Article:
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Resolve to Grow In Studying Scriptures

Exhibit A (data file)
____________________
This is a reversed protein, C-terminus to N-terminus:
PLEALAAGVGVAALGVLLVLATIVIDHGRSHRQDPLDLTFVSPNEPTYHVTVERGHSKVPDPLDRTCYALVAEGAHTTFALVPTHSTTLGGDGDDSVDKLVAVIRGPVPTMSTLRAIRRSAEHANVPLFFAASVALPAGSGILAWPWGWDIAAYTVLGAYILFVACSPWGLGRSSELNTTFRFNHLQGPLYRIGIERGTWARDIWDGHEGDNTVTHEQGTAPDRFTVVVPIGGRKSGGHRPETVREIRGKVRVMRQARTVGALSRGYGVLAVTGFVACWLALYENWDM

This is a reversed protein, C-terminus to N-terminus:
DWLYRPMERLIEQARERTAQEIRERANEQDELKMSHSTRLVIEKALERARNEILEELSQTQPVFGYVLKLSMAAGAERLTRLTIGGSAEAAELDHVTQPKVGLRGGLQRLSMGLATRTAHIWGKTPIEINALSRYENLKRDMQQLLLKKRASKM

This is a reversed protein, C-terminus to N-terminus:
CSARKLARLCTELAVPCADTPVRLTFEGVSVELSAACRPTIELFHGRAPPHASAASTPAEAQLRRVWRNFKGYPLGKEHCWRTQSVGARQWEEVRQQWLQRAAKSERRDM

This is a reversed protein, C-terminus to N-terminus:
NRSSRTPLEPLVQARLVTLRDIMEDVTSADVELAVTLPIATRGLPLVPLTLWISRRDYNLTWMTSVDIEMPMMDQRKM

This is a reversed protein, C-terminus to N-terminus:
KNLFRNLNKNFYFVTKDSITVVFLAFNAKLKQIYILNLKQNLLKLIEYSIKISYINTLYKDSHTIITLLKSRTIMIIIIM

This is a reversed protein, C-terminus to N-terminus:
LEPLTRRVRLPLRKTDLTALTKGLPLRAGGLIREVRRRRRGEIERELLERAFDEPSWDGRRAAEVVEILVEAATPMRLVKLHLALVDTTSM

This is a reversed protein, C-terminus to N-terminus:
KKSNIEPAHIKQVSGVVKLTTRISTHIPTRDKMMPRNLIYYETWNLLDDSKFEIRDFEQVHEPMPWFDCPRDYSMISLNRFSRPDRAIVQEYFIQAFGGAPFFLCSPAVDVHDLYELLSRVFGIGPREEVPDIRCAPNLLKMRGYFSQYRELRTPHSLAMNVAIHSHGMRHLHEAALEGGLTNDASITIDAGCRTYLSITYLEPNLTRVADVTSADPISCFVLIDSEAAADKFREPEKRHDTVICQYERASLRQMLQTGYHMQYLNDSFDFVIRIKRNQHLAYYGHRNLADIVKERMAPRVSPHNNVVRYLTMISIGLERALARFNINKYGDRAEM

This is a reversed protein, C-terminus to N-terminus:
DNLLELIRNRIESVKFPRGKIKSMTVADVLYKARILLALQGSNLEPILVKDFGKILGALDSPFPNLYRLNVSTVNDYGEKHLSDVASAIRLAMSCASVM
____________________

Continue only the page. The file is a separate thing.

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Of the many characters in the Bible, Ezra is one of my personal favourites. The Bible describes him to be a man skilled in the Law of the LORD. And God sent him to Jerusalem to rebuild the community of returned exiles upon the Law of the LORD. Ezra – a man of right determination and commitment seems to be the best person for this task because of what the Bible says about him in Ezra 7:10, “For Ezra had set his heart - to study the Law of the LORD, and to do it and to teach his statutes and rules in Israel”. During the time of his exile, Ezra had set his heart to study the Torah - the first five books of the Old Testament. He has made it his single focus to study and be well-versed in it. He has made it his utmost priority to obey it, to live by it and also to teach it to his fellow Israelites. That’s a noble resolve!